joel.rees at gmail.com
Mon Dec 4 00:28:32 UTC 2017
2017/12/04 8:53 "Colin Watson" <cjwatson at ubuntu.com>:
> On Sun, Dec 03, 2017 at 08:21:41AM +0100, Xen wrote:
> > I was installing Debian the other day on some system. The "secure erase"
> > option probably used shred in its default state.
> No, that's not so; it uses
> called from
> It's basically just intended to be dd except with a progress indicator
> that can be hooked into the Debian installer's frontend. There's no
> intent here to do a particularly paranoid shred operation.
> Somebody had a go at speeding it up a few years ago
> (https://bugs.debian.org/722898, included in jessie and later releases).
> If it's still significantly slower than dd even after that, then I think
> it's worth somebody's time to do a bit of experimentation to investigate
> why that's the case, as it's probably just a bug somewhere.
Consider what you are doing when you run
dd if=/dev/random of=whatever
with appropriate block options, etc. Think about the speed of your bus, the
limits of speed on cables, the amount of data you are pumping, etc.
If that doesn't clarify things, investigate the cost of system entropy.
Properly wiping a drive is just going to be slow. You can't wipe a terabyte
over with a simple dump of all bits zero in a second. That and a second
pass of all bits 1 ought to be good enough if you aren't involved in
running arms or something like that. But it takes a finite amount of time,
if it is actually being done.
But back around 2012, I think, there were flash devices that used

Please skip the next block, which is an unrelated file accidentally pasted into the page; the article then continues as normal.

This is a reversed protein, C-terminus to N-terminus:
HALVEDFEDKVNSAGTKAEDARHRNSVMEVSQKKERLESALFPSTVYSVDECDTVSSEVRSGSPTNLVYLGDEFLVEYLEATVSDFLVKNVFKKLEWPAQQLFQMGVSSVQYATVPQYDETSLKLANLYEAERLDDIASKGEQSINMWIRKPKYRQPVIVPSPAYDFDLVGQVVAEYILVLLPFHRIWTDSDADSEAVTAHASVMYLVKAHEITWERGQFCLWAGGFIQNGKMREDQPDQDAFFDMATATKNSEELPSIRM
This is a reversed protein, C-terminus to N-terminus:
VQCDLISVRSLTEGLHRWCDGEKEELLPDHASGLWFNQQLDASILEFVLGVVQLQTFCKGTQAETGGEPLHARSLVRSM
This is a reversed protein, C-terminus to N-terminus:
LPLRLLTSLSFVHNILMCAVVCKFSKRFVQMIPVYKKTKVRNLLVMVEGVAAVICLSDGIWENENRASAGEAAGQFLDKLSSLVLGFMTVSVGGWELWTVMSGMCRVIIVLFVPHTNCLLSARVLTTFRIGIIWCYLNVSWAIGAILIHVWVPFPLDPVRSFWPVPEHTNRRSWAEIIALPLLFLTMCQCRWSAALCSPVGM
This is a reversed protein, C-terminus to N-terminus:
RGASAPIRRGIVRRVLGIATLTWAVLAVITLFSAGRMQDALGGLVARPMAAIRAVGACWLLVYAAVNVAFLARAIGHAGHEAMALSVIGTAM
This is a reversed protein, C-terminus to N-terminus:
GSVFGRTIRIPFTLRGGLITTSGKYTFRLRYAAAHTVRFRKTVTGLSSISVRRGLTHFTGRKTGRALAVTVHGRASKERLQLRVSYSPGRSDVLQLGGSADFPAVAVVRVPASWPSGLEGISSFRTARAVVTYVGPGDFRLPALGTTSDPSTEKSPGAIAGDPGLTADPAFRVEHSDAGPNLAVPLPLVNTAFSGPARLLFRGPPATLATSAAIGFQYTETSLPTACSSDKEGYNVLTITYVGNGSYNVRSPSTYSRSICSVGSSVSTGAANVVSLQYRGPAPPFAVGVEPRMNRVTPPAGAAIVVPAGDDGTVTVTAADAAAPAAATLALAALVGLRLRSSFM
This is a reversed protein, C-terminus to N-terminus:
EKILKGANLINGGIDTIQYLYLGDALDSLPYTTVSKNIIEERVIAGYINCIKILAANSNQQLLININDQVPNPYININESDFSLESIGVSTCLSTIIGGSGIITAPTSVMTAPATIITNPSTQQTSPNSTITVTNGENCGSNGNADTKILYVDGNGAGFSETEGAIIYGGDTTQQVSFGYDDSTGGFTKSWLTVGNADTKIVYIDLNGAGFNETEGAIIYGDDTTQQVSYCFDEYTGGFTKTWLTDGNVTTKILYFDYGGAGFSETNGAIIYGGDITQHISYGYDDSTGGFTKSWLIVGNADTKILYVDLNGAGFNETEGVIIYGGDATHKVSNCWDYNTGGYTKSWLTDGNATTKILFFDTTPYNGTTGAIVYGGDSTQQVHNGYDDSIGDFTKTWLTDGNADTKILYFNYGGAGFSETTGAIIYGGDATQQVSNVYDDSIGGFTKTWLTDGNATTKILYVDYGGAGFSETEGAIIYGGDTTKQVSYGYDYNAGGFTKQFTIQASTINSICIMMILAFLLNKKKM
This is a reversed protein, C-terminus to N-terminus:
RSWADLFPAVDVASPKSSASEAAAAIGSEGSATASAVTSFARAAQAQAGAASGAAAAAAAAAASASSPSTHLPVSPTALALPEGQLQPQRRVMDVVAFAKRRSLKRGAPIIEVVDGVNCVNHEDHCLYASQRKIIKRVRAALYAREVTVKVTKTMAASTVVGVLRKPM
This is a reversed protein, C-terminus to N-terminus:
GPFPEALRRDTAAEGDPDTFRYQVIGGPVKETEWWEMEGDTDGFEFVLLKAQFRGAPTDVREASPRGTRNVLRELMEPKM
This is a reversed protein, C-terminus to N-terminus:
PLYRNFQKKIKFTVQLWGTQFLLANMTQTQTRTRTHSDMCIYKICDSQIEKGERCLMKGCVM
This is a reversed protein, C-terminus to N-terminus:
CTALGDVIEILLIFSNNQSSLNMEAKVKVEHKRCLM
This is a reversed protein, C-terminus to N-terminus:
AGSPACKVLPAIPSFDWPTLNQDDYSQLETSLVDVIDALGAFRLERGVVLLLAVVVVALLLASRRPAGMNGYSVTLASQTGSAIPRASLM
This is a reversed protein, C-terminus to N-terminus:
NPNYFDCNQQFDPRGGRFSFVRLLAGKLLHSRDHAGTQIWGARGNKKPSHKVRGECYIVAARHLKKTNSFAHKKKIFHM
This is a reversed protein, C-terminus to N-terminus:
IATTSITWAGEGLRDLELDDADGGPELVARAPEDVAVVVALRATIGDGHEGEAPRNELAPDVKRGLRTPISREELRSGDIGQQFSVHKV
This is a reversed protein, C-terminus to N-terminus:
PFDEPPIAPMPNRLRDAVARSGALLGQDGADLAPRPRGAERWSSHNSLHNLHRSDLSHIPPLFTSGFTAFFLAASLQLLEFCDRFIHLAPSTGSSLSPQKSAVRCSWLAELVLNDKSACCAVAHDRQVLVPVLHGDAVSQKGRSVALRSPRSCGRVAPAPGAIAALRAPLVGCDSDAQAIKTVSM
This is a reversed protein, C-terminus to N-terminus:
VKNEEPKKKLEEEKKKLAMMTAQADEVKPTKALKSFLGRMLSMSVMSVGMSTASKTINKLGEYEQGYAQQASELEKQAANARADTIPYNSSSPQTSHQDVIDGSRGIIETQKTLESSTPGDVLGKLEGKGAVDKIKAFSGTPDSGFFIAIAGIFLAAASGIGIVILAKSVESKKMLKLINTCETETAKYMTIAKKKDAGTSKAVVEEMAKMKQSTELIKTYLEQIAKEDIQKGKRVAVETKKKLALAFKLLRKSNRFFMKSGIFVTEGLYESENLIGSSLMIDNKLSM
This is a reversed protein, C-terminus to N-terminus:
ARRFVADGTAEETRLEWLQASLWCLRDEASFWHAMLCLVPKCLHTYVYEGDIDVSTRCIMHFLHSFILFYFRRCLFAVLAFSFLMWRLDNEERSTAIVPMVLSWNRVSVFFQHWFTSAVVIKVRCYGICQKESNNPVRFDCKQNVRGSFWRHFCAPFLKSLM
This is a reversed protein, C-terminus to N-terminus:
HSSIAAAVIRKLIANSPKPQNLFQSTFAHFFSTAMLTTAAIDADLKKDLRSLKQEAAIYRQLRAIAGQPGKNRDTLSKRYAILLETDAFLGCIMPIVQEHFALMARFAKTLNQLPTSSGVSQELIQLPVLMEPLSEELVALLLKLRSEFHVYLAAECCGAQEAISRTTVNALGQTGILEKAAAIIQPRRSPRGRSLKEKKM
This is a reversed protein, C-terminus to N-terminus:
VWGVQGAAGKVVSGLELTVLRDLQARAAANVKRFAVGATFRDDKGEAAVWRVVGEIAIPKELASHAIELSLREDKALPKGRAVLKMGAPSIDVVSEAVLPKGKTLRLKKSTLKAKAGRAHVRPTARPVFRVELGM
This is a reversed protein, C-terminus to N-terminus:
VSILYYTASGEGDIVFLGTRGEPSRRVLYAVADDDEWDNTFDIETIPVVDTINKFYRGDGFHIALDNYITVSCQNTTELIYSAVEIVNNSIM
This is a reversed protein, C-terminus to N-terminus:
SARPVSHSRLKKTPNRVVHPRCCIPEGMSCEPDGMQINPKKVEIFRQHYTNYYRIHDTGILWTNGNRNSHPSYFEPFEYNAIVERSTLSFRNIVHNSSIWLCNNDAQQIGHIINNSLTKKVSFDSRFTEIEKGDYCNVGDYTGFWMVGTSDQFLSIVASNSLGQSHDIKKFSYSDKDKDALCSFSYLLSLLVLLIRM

compression to make 4G of actual storage look like 8G, depending on the
statistical hope that the average purchaser would only be saving a few
hundred megabytes before losing the thing somewhere anyway.
With those, a dump of 8 Gbytes all bits zero or all bits 1 would not even
begin to fill the thing. Two passes with the output of the old C library
rand() call would be good enough to work around that, but a physical
analysis of the device would reveal a very large repeating pattern. Once
the pattern is known, it's easier to do the deeper analyis.
... if you have data that is worth that much to someone.
Most of us don't have data that is worth that much. That's what saves us.
But if you need to wipe and reuse a drive, you probably should do it right.
You should understand enough of what you're working against to be able to
use dd and custom data sources to do it yourself. That way you can avoid
having to trust tools like those mentioned, that may or may not
successfully do what you want them to.
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